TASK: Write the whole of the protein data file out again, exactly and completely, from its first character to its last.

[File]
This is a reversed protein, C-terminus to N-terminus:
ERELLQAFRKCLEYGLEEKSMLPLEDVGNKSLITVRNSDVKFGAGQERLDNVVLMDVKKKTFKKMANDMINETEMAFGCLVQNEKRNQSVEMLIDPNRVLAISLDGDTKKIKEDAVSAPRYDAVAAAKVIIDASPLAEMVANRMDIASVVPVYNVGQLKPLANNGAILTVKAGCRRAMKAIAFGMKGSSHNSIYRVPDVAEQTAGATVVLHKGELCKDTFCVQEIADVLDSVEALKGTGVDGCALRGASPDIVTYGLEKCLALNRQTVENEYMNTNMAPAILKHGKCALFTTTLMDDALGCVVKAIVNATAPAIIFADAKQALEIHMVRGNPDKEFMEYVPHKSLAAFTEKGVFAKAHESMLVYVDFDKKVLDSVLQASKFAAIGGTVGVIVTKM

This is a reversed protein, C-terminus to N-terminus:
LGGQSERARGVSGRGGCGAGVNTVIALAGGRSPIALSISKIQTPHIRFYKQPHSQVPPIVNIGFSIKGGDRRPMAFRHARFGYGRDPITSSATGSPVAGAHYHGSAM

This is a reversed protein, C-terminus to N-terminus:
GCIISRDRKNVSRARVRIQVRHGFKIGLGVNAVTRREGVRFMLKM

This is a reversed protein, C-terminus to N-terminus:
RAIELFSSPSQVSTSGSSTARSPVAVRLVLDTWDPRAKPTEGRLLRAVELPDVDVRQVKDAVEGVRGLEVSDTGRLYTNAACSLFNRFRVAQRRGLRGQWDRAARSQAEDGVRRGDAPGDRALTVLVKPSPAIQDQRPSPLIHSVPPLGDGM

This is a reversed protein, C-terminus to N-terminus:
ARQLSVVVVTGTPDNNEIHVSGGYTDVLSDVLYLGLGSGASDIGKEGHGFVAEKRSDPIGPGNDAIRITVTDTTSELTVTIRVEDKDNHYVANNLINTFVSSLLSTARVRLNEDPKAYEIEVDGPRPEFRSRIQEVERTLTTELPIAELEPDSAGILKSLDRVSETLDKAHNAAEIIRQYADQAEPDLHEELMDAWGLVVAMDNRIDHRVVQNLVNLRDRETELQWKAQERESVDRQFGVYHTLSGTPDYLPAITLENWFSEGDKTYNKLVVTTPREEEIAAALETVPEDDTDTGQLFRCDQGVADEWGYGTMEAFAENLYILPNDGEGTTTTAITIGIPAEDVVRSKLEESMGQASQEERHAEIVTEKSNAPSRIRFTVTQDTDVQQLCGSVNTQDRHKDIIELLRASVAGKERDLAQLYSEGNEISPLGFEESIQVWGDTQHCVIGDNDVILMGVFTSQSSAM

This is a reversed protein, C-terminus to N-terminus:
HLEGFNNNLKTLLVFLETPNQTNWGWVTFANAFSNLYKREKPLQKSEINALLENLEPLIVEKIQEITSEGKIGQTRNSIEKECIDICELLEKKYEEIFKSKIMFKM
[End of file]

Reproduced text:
This is a reversed protein, C-terminus to N-terminus:
ERELLQAFRKCLEYGLEEKSMLPLEDVGNKSLITVRNSDVKFGAGQERLDNVVLMDVKKKTFKKMANDMINETEMAFGCLVQNEKRNQSVEMLIDPNRVLAISLDGDTKKIKEDAVSAPRYDAVAAAKVIIDASPLAEMVANRMDIASVVPVYNVGQLKPLANNGAILTVKAGCRRAMKAIAFGMKGSSHNSIYRVPDVAEQTAGATVVLHKGELCKDTFCVQEIADVLDSVEALKGTGVDGCALRGASPDIVTYGLEKCLALNRQTVENEYMNTNMAPAILKHGKCALFTTTLMDDALGCVVKAIVNATAPAIIFADAKQALEIHMVRGNPDKEFMEYVPHKSLAAFTEKGVFAKAHESMLVYVDFDKKVLDSVLQASKFAAIGGTVGVIVTKM

This is a reversed protein, C-terminus to N-terminus:
LGGQSERARGVSGRGGCGAGVNTVIALAGGRSPIALSISKIQTPHIRFYKQPHSQVPPIVNIGFSIKGGDRRPMAFRHARFGYGRDPITSSATGSPVAGAHYHGSAM

This is a reversed protein, C-terminus to N-terminus:
GCIISRDRKNVSRARVRIQVRHGFKIGLGVNAVTRREGVRFMLKM

This is a reversed protein, C-terminus to N-terminus:
RAIELFSSPSQVSTSGSSTARSPVAVRLVLDTWDPRAKPTEGRLLRAVELPDVDVRQVKDAVEGVRGLEVSDTGRLYTNAACSLFNRFRVAQRRGLRGQWDRAARSQAEDGVRRGDAPGDRALTVLVKPSPAIQDQRPSPLIHSVPPLGDGM

This is a reversed protein, C-terminus to N-terminus:
ARQLSVVVVTGTPDNNEIHVSGGYTDVLSDVLYLGLGSGASDIGKEGHGFVAEKRSDPIGPGNDAIRITVTDTTSELTVTIRVEDKDNHYVANNLINTFVSSLLSTARVRLNEDPKAYEIEVDGPRPEFRSRIQEVERTLTTELPIAELEPDSAGILKSLDRVSETLDKAHNAAEIIRQYADQAEPDLHEELMDAWGLVVAMDNRIDHRVVQNLVNLRDRETELQWKAQERESVDRQFGVYHTLSGTPDYLPAITLENWFSEGDKTYNKLVVTTPREEEIAAALETVPEDDTDTGQLFRCDQGVADEWGYGTMEAFAENLYILPNDGEGTTTTAITIGIPAEDVVRSKLEESMGQASQEERHAEIVTEKSNAPSRIRFTVTQDTDVQQLCGSVNTQDRHKDIIELLRASVAGKERDLAQLYSEGNEISPLGFEESIQVWGDTQHCVIGDNDVILMGVFTSQSSAM

This is a reversed protein, C-terminus to N-terminus:
HLEGFNNNLKTLLVFLETPNQTNWGWVTFANAFSNLYKREKPLQKSEINALLENLEPLIVEKIQEITSEGKIGQTRNSIEKECIDICELLEKKYEEIFKSKIMFKM